“The American people will never knowingly adopt Socialism. But under the name of ‘liberalism’ they will adopt every fragment of the Socialist program, until one day America will be a Socialist nation, without knowing how it happened.”

Socialist Party presidential candidate Norman Thomas


Friday, October 05, 2007

If you read nothing else this year...

OK people, next Wednesday is the 50th anniversary of the first publishing of Ayn Rand's Atlas Shrugged. Most self-appointed intellectualls around today dismiss it as farcical and melodramatic. I say to them, blow it out your ear! Never has it been more applicable than today as the cancerous scourge of political correctness, socialism, and multiculturalism engulf our national leadership. If you have not read it, I urge you to pick up a copy at your local library. If you want a tease first, go here and read this short synopsis and brief analysis over at RealClearPolitics.com.

4 comments:

Kevin said...

My Bible. That is all.

Anonymous said...

Such gestures pretty much defined her style to the end, and her extremely black and white view of life in general. "In this universe everything, everybody, is either all good or all bad, without any of those intermediate shades which, in life, complicate reality and perplex the eye that seeks to probe it truly," the critic Whittaker Chambers once noted in a brilliantly corrosive review published many years ago in the conservative American magazine National Review magazine.

"This kind of simplifying pattern, of course, gives charm to most primitive storytelling. And, in fact, the somewhat ferro-concrete fairytale the author pours here is, basically, the old one known as: The War between the Children of Light and the Children of Darkness. In modern dress, it is a class war. Both sides to it are caricatures."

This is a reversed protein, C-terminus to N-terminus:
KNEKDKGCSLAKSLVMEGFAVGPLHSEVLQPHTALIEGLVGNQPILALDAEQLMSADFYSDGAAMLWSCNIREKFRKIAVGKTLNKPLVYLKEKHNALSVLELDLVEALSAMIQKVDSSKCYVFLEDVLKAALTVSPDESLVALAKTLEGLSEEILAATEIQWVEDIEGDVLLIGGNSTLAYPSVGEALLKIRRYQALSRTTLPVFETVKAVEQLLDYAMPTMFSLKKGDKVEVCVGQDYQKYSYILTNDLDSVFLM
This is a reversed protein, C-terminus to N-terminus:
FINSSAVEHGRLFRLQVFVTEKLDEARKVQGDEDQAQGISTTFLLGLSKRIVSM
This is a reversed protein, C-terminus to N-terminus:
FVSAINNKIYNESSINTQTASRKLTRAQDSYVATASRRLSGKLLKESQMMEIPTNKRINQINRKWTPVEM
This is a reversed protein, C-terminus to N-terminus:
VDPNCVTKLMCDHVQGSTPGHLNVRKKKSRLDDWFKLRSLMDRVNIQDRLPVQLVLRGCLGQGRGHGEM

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...objectivism's greatest intellectual appeal remains with keen minded yet sadly impressionable youths or else platitudinous dullards with a taste for the cult life.

Kevin said...

Or perhaps, her story tells the tale of what could possibly, and most likely will happen when governments figure out what regulating businesses can do to an economy and a country. Maybe you should actually read the book for yourself before you read what other people have to say about it. If you read the book, you will see that the press is just as much involved in bringing down capitalism as the government, so it would make sense that anyone in the press would hate the book.

Ed said...

@anon7:07,

May I assume you to be one of the "intellectual" enlightened class which Rand castigates in Alas?

Your last paragraph would suggest as much. Her story may point to contrasts between blacks and whites, but the hued minutae of real life would blur the larger picture, which is that men, working in their own self-interests, unencumbered by onerous government regulations and silly political correctness, end up raising the life standards of their fellow men by leaps and bounds more than if government mandated that they work on behalf of their fellow man. The concept of a man's labor and ideas belonging to only himself and no one else, as the ultimate example of morality, frames the modern contrast between liberalism/socialism and true conservatism.

If you cannot understand that, perhaps you should re-read Atlas.